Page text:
The report also emphasizes that there is much more to be done, and sets out three main priorities for further action. These overarching considerations are ‘visible political leadership’, ‘investing in early years’ education’ and ‘making girls’ education a national development priority’. Currently, the poorest girls in many Commonwealth countries spend no more than five years in school, and though gender parity in enrolment has improved, gender equality remains “a distant reality.”
Led by our unique alumnae association, CAMA, CAMFED’s programs across five countries in sub-Saharan Africa are working from community grassroots to national levels to reduce inequalities. Volunteering their time as Learner Guides, thousands of CAMA members mentor girls, helping to drive up academic achievements and equip them with life skills. They provide a safety net during puberty, by passing on information about sexual and reproductive health and offering a female presence in an often male-dominated environment.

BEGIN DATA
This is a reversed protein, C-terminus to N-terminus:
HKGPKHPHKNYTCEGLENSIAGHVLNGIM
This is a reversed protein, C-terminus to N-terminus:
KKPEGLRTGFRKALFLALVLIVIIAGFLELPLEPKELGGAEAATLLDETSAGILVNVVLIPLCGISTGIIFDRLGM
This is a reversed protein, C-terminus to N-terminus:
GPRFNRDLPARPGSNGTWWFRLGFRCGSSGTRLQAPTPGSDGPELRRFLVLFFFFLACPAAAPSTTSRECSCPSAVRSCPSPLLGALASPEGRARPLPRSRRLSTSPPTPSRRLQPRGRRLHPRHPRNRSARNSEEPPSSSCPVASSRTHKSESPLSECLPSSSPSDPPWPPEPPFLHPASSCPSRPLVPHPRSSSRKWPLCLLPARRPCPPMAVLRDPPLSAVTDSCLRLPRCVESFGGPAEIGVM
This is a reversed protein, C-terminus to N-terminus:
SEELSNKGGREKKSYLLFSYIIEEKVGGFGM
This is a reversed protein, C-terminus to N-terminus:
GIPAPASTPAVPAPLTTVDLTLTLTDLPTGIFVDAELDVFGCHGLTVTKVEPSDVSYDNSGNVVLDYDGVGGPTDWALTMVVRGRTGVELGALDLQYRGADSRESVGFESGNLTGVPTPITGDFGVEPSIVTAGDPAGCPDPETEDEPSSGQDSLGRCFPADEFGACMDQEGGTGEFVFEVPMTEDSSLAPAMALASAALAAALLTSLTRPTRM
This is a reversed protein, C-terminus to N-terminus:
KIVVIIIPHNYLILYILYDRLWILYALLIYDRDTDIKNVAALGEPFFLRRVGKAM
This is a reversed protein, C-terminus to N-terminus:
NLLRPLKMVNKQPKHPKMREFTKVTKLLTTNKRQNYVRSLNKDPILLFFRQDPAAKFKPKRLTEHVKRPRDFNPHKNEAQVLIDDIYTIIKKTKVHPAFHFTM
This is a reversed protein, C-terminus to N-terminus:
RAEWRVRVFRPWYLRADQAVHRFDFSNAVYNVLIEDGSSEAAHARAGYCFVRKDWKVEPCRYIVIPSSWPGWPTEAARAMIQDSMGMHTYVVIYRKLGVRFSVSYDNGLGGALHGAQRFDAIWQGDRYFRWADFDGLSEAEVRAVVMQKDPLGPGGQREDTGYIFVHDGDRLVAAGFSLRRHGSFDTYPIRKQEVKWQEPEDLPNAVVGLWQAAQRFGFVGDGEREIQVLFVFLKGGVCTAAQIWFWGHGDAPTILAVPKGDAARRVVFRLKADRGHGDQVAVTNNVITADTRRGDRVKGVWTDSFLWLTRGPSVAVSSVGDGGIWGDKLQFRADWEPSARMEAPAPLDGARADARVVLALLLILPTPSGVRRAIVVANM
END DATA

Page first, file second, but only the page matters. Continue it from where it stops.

CAMA members are becoming political leaders, philanthropists and teachers at secondary, primary and pre-primary levels, ensuring their once marginalized communities are not forgotten in the campaign for quality, inclusive education.
Read the full Education World Forum report: 12 Years of Quality Education for All Girls: A Commonwealth Perspective
Read Professor Pauline Rose’s article for the Cambridge Alumni Magazine: How effective is your donation? Research can help find the answers
Find out more about the REAL Centre’s policy paper, using CAMFED data, on cost-effectiveness with equity